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Pro-refugee mayor of Altena in Germany stabbed

Attacker being prosecuted for attempted murder after striking Andreas Hollstein of ruling CDU in the neck in a shop.

Andreas Hollstein

The mayor of the German town of Altena has been stabbed, in what appears to be a political attack.

Andreas Hollstein, 57, was struck in the neck while in a kebab shop.

Witnesses said the attacker criticised the mayor's pro-refugee policy during the stabbing. The attack was stopped by Demir Abdullah, the shop owner, and his son.

Hollstein was slightly injured on his neck after the assailant put a large knife on his throat.

"You let me die of thirst but you bring 200 refugees to Altena," the attacker said, according to Hollstein.

"I was lucky the shop owners helped me," he said during a press conference.

"They risked their own lives by doing so. I'm sure that if they hadn't reacted like that, I wouldn't be alive."

The attacker is being prosecuted for attempted murder.

Altena, a city with about 17,000 inhabitants, has been very welcoming to refugees coming to Germany, taking in more refugees than the quota set and using the slogan: "From refugee to fellow citizen" as a way to promote its open policy.

Hollstein, member of Chancellor Angela Merkel's conservative CDU party, has been part of the driving force behind this pro-refugee stance.

In May, he received an award from Merkel for his part in integrating refugees into German society.

On Twitter, Merkel condemned the attack, saying she was appalled by the event. "I'm very relieved he can be with his family again. Thank you to those who have helped him."

During the press conference, Hollstein cautioned against hate in the political discourse, saying: "Hate doesn't get us anywhere. Getting this message across is important to me."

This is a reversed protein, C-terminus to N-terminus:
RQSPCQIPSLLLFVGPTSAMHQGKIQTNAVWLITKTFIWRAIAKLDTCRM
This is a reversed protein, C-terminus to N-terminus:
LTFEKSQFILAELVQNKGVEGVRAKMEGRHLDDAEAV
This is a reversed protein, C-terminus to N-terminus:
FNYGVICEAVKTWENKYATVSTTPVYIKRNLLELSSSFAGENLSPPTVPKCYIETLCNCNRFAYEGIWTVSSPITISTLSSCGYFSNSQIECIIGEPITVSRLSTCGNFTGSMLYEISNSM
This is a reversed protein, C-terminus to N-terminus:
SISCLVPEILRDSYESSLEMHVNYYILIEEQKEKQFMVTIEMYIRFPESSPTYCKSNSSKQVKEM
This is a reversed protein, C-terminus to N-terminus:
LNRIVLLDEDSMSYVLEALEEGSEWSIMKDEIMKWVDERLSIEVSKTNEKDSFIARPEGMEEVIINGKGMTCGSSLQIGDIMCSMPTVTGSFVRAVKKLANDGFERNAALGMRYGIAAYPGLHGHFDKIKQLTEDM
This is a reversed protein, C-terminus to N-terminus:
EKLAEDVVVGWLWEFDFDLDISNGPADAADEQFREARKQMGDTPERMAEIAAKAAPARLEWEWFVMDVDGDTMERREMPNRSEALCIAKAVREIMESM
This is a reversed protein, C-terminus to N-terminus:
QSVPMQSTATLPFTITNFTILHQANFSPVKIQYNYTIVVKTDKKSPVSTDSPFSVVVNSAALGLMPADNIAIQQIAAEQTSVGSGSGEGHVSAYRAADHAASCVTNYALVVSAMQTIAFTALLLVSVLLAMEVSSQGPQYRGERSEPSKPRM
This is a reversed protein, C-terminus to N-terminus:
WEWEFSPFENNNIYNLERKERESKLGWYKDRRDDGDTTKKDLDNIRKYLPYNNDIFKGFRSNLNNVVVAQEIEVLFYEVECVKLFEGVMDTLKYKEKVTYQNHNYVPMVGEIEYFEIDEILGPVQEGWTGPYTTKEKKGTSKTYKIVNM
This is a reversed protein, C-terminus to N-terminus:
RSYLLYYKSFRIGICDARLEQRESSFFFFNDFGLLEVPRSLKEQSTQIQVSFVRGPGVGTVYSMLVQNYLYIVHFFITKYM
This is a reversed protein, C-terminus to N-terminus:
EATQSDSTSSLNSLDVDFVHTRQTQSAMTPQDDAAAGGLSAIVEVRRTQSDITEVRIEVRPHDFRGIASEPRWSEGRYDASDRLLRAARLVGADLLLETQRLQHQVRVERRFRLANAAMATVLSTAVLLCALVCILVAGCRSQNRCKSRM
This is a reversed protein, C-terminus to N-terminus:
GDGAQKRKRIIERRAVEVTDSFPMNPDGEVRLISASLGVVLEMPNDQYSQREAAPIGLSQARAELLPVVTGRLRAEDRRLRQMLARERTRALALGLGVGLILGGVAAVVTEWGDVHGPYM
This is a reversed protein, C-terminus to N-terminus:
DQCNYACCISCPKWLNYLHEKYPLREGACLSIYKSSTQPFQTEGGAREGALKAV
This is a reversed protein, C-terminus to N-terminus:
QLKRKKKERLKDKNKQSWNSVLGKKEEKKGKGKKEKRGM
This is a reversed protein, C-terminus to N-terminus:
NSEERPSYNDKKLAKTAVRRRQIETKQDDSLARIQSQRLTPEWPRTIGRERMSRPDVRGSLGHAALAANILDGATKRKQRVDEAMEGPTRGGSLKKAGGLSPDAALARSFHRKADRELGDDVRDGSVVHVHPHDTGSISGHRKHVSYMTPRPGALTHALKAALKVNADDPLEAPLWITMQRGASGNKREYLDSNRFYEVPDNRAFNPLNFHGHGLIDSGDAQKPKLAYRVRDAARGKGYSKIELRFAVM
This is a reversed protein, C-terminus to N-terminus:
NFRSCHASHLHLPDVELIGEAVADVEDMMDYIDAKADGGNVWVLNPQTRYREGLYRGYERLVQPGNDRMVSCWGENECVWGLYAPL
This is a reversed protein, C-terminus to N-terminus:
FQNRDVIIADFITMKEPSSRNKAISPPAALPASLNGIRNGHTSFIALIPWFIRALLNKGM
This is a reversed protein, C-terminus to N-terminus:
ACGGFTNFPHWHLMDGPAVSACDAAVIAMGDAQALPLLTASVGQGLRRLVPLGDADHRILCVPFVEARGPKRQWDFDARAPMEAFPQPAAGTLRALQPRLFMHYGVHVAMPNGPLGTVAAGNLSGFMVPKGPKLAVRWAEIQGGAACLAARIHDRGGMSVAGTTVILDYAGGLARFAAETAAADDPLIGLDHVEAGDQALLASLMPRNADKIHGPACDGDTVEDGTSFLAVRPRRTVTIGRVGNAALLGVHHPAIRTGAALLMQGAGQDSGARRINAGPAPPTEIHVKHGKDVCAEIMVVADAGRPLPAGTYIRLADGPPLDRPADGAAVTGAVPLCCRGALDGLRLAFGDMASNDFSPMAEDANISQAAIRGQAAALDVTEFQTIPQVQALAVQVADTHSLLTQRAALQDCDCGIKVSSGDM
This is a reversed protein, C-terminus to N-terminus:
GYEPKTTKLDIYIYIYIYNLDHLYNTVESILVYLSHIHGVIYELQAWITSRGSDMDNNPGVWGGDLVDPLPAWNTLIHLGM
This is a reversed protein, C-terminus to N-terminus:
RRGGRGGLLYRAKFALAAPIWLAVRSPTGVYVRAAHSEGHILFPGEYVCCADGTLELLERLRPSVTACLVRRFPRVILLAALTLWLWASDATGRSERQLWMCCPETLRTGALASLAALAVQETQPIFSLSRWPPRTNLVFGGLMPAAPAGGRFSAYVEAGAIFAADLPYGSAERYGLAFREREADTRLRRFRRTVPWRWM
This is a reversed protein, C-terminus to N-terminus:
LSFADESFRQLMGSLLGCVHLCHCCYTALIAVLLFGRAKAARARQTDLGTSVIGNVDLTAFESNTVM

He said he felt the social climate had hardened but that these risks had to be taken into consideration.

However, Hollstein said police protection was out of the question. "I can't do my job with police protection," he said.

His sentiment was echoed by Germany's justice minister, Heiko Maas. He said on Twitter that attacks on others, especially when they are helping people, should never be accepted.

"Our country should not tolerate hate and violence," Hollstein added.

The CDU has drawn a lot of criticism over the last couple of years for its open stance regarding refugees.

It won last September's elections, but saw far-right Alternative for Germany (AfD) party gain many seats in parliament.

The AfD is known for its strong anti-refugee stance.

In 2015, Cologne's mayor, Henriette Reker, was stabbed in a similar incident. She was severely injured, but survived. Last year, her attacker was sentenced to 14 years in jail.


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